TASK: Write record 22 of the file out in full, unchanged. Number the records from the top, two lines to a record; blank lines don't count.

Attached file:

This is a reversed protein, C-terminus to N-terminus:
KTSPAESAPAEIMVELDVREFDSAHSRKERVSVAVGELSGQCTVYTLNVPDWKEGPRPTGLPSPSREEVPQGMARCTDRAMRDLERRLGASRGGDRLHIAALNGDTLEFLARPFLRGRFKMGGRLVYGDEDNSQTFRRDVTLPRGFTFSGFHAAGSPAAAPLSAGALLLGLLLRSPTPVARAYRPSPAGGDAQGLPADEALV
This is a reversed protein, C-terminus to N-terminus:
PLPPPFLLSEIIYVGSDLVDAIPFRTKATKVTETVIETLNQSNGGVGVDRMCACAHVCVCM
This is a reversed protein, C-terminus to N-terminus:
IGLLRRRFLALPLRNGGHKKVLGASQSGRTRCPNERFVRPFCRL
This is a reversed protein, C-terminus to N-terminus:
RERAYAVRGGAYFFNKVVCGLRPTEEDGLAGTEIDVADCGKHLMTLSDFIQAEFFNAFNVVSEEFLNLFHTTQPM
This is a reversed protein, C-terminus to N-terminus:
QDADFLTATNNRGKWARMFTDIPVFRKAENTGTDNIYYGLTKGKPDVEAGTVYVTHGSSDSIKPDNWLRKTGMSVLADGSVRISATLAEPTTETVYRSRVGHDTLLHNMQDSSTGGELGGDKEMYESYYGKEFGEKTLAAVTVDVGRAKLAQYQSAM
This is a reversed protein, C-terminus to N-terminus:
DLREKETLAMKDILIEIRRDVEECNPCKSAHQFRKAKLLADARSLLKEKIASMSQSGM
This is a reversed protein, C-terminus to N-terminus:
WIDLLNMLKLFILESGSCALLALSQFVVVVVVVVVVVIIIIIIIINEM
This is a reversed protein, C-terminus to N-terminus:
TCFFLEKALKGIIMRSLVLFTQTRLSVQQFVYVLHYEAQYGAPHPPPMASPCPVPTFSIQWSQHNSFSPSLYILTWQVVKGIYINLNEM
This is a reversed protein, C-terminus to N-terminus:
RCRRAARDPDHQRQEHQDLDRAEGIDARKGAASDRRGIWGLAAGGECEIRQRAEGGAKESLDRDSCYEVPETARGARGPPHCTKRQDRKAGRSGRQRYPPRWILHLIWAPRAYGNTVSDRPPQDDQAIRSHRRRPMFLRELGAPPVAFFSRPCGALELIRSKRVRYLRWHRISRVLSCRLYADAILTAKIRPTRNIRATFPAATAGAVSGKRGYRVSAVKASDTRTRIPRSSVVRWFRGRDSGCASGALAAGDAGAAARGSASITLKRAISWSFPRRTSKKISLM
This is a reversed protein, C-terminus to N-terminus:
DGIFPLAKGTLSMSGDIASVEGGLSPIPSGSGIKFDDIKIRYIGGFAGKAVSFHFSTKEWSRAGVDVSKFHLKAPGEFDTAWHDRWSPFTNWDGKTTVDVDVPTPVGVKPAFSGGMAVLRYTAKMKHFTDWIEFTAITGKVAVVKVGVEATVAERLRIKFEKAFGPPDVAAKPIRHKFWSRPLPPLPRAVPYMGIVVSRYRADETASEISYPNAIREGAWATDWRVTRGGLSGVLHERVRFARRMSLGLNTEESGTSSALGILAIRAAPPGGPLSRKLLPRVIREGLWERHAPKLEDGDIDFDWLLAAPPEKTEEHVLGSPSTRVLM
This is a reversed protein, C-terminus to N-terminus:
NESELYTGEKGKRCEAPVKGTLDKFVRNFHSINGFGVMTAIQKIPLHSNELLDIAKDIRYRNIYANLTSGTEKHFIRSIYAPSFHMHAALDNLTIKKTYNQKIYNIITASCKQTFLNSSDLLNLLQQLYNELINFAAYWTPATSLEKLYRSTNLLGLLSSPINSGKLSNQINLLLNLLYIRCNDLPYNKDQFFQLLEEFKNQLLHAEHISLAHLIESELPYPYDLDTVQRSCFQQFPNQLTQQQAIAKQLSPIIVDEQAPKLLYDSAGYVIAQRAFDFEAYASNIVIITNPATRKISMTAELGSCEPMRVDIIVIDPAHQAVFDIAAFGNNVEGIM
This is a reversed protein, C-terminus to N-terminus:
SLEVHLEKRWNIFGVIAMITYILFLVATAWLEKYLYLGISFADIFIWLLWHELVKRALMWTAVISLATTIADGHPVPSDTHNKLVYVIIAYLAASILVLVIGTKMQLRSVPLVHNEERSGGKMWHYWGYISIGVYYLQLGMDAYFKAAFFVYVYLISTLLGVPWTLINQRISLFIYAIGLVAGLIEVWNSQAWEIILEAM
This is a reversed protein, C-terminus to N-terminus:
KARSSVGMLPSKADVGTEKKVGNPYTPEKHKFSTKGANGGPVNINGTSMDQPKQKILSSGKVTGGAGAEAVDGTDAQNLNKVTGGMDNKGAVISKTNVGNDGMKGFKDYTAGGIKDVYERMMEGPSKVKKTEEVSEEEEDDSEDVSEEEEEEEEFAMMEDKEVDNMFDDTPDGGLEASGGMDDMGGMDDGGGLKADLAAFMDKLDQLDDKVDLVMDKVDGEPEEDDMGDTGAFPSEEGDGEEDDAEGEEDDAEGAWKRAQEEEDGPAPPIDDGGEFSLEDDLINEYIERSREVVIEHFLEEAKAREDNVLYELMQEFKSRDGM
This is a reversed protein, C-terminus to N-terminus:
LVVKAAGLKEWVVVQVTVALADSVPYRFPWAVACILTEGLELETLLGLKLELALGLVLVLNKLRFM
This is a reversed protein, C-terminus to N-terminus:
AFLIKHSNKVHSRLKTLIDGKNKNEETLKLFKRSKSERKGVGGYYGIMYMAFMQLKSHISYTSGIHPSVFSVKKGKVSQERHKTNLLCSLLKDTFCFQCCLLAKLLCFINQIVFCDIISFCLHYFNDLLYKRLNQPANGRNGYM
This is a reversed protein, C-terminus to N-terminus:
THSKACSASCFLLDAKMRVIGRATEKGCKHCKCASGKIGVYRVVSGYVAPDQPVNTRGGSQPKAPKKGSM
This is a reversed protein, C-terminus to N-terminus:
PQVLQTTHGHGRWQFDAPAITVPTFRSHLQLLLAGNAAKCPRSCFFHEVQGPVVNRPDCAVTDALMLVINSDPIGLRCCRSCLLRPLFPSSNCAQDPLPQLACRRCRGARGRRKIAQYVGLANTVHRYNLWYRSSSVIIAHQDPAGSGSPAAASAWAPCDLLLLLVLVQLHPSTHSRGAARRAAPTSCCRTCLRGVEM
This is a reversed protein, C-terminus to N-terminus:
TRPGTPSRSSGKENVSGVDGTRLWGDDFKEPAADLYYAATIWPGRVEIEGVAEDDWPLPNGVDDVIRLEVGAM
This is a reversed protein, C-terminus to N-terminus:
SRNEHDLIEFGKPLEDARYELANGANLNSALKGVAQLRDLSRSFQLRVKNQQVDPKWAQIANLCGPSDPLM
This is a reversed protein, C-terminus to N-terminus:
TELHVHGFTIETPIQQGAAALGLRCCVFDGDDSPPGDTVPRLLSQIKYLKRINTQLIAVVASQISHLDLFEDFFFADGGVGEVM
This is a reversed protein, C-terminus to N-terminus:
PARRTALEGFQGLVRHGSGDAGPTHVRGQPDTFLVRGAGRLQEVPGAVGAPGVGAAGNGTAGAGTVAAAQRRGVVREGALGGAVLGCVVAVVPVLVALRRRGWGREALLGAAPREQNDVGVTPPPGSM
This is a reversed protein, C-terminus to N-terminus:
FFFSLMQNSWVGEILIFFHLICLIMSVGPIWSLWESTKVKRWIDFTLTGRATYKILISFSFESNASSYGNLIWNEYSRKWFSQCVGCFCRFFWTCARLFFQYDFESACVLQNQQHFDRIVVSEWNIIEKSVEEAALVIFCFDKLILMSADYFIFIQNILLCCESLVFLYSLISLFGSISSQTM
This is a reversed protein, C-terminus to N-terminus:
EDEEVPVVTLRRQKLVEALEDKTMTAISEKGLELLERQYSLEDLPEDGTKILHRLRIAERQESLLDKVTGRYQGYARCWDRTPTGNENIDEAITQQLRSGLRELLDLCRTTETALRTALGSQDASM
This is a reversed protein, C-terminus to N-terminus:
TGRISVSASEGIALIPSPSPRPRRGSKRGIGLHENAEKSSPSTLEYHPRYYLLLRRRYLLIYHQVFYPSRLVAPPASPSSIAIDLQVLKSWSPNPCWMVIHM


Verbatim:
This is a reversed protein, C-terminus to N-terminus:
FFFSLMQNSWVGEILIFFHLICLIMSVGPIWSLWESTKVKRWIDFTLTGRATYKILISFSFESNASSYGNLIWNEYSRKWFSQCVGCFCRFFWTCARLFFQYDFESACVLQNQQHFDRIVVSEWNIIEKSVEEAALVIFCFDKLILMSADYFIFIQNILLCCESLVFLYSLISLFGSISSQTM